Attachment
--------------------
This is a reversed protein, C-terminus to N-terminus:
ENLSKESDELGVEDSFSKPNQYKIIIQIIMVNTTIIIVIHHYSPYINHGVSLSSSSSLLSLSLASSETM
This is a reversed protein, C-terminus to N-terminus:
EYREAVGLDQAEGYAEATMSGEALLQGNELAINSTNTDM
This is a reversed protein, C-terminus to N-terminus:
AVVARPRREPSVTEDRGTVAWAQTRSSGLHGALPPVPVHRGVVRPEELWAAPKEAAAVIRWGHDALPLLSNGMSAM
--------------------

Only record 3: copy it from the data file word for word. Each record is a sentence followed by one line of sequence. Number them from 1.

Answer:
This is a reversed protein, C-terminus to N-terminus:
AVVARPRREPSVTEDRGTVAWAQTRSSGLHGALPPVPVHRGVVRPEELWAAPKEAAAVIRWGHDALPLLSNGMSAM